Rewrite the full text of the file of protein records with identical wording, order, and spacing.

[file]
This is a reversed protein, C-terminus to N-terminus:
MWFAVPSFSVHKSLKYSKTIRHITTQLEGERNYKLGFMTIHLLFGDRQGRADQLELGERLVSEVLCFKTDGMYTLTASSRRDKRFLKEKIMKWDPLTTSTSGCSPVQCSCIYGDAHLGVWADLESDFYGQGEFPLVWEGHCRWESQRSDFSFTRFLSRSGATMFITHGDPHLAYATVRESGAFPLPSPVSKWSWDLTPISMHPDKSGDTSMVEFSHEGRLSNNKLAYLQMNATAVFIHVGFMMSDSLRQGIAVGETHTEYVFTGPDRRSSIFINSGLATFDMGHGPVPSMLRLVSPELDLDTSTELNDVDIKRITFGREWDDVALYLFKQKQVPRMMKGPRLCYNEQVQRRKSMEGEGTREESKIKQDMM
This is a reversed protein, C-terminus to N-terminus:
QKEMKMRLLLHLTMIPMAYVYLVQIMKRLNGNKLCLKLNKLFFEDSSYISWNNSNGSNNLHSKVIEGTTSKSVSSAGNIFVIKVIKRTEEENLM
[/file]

This is a reversed protein, C-terminus to N-terminus:
MWFAVPSFSVHKSLKYSKTIRHITTQLEGERNYKLGFMTIHLLFGDRQGRADQLELGERLVSEVLCFKTDGMYTLTASSRRDKRFLKEKIMKWDPLTTSTSGCSPVQCSCIYGDAHLGVWADLESDFYGQGEFPLVWEGHCRWESQRSDFSFTRFLSRSGATMFITHGDPHLAYATVRESGAFPLPSPVSKWSWDLTPISMHPDKSGDTSMVEFSHEGRLSNNKLAYLQMNATAVFIHVGFMMSDSLRQGIAVGETHTEYVFTGPDRRSSIFINSGLATFDMGHGPVPSMLRLVSPELDLDTSTELNDVDIKRITFGREWDDVALYLFKQKQVPRMMKGPRLCYNEQVQRRKSMEGEGTREESKIKQDMM
This is a reversed protein, C-terminus to N-terminus:
QKEMKMRLLLHLTMIPMAYVYLVQIMKRLNGNKLCLKLNKLFFEDSSYISWNNSNGSNNLHSKVIEGTTSKSVSSAGNIFVIKVIKRTEEENLM